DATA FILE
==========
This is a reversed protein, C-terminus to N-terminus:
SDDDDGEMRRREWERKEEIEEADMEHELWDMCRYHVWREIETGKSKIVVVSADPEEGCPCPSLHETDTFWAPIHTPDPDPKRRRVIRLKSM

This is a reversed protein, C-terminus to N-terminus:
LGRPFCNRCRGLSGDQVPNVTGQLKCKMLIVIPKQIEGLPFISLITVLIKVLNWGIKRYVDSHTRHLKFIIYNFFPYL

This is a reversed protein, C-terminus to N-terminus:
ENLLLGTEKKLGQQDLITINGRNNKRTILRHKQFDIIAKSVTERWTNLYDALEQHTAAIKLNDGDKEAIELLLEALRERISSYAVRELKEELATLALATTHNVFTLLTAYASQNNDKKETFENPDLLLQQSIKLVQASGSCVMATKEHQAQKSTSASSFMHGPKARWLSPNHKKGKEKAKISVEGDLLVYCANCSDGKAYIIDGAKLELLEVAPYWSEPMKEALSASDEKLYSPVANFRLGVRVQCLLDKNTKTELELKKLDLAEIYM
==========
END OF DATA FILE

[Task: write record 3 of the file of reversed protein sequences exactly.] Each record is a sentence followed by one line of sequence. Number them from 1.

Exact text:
This is a reversed protein, C-terminus to N-terminus:
ENLLLGTEKKLGQQDLITINGRNNKRTILRHKQFDIIAKSVTERWTNLYDALEQHTAAIKLNDGDKEAIELLLEALRERISSYAVRELKEELATLALATTHNVFTLLTAYASQNNDKKETFENPDLLLQQSIKLVQASGSCVMATKEHQAQKSTSASSFMHGPKARWLSPNHKKGKEKAKISVEGDLLVYCANCSDGKAYIIDGAKLELLEVAPYWSEPMKEALSASDEKLYSPVANFRLGVRVQCLLDKNTKTELELKKLDLAEIYM